Ballot makers get business by submitting bids to local governments. Printers are typically paid for each ballot mailed, and expected to be able to handle all ballot requests a local government receives. Maryland, with about four million registered voters, expects to pay about $11 million to print and mail request forms and ballots to voters, plus nearly $2 million for return postage.
Cleveland-based Midwest Direct plans to print four million ballots this year, about 1.8 million of which are expected to be mailed to voters. That is up from 300,000 mail-in ballots out of the three million Midwest Direct printed overall in 2016, according to CEO Richard Gebbie.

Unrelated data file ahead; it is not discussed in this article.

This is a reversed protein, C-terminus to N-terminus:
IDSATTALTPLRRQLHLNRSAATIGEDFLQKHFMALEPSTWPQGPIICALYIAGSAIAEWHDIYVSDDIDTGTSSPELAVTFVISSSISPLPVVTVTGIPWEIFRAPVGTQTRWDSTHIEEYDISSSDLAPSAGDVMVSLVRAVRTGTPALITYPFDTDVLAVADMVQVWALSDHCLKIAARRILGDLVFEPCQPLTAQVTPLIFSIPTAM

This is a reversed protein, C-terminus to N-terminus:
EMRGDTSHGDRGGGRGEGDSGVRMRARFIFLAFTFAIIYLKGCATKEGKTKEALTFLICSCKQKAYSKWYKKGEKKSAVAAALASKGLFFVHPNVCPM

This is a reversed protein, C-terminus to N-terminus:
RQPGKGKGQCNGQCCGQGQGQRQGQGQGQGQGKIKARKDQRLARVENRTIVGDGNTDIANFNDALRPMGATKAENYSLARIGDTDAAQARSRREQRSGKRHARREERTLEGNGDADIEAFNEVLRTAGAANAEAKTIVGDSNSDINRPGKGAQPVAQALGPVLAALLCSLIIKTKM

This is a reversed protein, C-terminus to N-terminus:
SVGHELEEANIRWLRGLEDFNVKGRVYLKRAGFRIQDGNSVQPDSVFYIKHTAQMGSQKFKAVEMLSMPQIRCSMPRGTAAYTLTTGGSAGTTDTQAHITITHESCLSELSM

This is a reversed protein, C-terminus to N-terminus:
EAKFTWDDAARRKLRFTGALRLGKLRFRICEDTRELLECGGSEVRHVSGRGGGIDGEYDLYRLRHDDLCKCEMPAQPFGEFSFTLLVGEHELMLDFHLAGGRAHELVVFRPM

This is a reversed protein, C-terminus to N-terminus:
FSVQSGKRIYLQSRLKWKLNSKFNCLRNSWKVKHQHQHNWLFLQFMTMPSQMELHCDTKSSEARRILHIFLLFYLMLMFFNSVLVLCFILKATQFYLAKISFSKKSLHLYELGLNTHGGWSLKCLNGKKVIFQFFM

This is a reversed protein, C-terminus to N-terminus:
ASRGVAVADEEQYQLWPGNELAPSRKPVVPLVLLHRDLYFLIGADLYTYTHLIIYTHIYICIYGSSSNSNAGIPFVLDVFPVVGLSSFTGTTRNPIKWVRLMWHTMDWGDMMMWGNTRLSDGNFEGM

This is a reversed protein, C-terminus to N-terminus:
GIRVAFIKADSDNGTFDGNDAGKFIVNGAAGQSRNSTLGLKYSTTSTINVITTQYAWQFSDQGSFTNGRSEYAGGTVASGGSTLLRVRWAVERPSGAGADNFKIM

Mr. Gebbie said his factory is running near capacity and that he recently turned down a county in northeast Ohio seeking a ballot printer. “We’ve got to have a little safety valve here and say we’re just not going to take any more,” he said.
We know being a vote-by-mail ballot provider can be challenging in “normal” election cycles. Election 2020 brings with it all the regular challenges along with new urgency, regulations, and demand. Now, more than ever, you need an experienced ballot partner to guide you through the process.
Learn more about the difficulties the country faces with Vote-By-Mail and how Midwest Direct is prepared to help you overcome these challenges.